OUTPUTS: This grant supported the regional aquaculture center in its efforts to provide a variety of services from industry and project development to information dissemination. Funds from grant number 2006-38500-16901 fully funded the projects: Inter-Institutional Coordination and Preparation of a Guam Aquaculture Development Plan; Developing Bivalve Culture in Hawaii, Yr 1; Kahala Broodstock Management; Development of Captive Culture Technology for the Yellow Tang, Year 1; Kahala Parasites and Shrimp Viruses of Concern to Pacific Aquaculture; Artificially Propagating the Feather-Duster Worm for the Marine Ornamental Trade; and Improving Outputs in the Commercial-Scale Production of Swordtails in HI, Yr 2, which were included in the CTSA FY 06 Plan of Work (PoW), and two projects, Promoting Health Management of Shrimp Aquaculture on Guam and the CNMI; and Alternative Methods for Marine Copepod Production, Yr 1, included in the FY 07 PoW, and the project: Evaluating an Engineered Biological Treatment Process for the Application of Aquaculture Waste and Wastewaters. Funds from this grant partially funded the projects: Improving Pearl Quality by Grafting Technologies and Husbandry Methods for Development of a Hatchery-Based Black Pearl Industry in Pohnpei, the FSM, Yr 1; from the FY 06 PoW, and Sea Cucumber Hatchery Production Technology Transfer in Pohnpei, the FSM, Yr 1, from the FY 2007 PoW. One of the projects included in the FY 2006 Plan of Work, Development of a Black Pearl Culture Industry in the Republic of the Marshall Islands-Addressing Critical Hatchery and Early Nursery Bottlenecks, Yr 1, was not funded due to the lack of results by similar projects funded in the past. The Guam Development project completed an 82 pg Guam Aquaculture Development Plan. The Bivalve project surveyed and selected grow-out sites for trials, and obtained import permits. The Kahala Broodstock project developed health and reproductive performance data sets comparing flow-through and RAS systems, and monitored the effects of commercial broodstock diet on maintaining reproductive condition and high-quality egg production. The Yellow Tang project established broodstock populations. The Parasites project identified and propagated parasites and conducted disease screening. The Feather-Duster Worm conducted feeding and substrate settlement trials. The Swordtail project conducted grow-out trials and disseminated information. The Health Management project conducted biosecurity audits of existing shrimp farms on Guam and CNMI and generated a site-specific executive report for each facility. The project also set up a bi-monthly surveillance program in 2 major shrimp farming facilities in Guam and Saipan. The Copepods project conducted short term controlled experiments, in which copepods from natural seawater were placed in artificial seawater. The Wastewater Treatment project characterized wastewater and conducted trial testing of a treatment. The Black Pearl project completed pearl quality assessments from the circle-test experiments. The Sea Cucumber project conducted a stock survey, collected broodstock, and began trials. PARTICIPANTS: Cheng-Sheng Lee, Ph.D. is the Executive Director of this project, who issued the subawards listed in the Outputs and Outcomes sections of this report. Partner organizations include Oceanic Institute, the University of Hawaii at Manoa, the University of Guam, and the College of Micronesia. TARGET AUDIENCES: The project served the aquaculture industry in the American Insular Pacific Region, including researchers, educators, and producers. Through its funding of aquaculture research, development, and extension education projects, CTSA supported the development of aquaculture and delivered science-based knowledge to the aquaculture community in the region. CTSA provides information including the results of research and project findings on its website, which is accessible to interested individuals in the CTSA region, the United States, and internationally. PROJECT MODIFICATIONS: Nothing significant to report during this reporting period.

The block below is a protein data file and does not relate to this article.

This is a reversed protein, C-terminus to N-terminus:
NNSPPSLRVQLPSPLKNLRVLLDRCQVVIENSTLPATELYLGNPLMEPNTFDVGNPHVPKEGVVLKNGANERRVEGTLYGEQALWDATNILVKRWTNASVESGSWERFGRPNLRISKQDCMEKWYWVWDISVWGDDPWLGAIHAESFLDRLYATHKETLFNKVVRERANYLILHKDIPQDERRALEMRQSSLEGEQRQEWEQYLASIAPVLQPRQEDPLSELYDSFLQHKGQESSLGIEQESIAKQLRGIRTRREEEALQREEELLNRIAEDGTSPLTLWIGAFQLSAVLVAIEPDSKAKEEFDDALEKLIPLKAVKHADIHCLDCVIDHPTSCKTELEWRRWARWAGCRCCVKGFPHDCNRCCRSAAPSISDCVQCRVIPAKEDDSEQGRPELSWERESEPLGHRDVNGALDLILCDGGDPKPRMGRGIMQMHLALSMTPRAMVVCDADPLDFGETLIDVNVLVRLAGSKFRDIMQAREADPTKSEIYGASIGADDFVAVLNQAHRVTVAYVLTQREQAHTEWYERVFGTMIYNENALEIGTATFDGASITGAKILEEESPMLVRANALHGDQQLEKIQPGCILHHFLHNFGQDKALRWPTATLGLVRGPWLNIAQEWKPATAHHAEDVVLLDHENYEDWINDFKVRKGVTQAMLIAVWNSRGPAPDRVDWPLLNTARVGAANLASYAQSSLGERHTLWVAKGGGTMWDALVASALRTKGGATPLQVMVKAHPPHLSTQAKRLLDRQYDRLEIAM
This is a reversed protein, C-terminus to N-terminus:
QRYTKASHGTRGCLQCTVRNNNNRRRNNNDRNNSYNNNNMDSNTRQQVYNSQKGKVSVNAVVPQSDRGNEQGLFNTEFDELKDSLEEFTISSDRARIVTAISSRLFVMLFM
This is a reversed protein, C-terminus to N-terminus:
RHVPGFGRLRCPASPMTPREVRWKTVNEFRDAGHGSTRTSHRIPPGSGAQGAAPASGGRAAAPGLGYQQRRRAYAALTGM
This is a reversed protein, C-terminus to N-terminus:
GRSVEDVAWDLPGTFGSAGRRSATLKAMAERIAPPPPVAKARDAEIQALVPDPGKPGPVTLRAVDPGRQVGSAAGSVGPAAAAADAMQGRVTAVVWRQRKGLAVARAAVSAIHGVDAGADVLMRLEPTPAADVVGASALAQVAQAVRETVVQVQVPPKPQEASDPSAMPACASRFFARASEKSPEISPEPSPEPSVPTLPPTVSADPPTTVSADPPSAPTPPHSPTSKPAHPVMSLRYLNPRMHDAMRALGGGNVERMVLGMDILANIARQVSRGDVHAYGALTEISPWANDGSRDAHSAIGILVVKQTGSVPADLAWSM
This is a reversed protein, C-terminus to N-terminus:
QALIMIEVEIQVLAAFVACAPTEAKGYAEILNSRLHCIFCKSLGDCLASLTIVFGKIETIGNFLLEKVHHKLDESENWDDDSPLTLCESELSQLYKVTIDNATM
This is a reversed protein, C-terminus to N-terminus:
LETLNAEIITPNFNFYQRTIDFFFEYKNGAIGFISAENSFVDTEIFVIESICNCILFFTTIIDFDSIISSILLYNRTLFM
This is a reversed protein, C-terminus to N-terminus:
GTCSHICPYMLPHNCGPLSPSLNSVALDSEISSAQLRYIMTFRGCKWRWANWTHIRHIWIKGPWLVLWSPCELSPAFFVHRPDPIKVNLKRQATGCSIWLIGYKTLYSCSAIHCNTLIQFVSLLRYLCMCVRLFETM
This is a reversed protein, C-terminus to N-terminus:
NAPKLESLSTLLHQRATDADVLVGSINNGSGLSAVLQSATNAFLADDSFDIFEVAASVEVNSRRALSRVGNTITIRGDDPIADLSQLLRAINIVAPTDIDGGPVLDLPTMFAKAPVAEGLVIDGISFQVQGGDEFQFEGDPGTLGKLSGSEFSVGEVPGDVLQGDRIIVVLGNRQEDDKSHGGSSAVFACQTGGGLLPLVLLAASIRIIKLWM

Impacts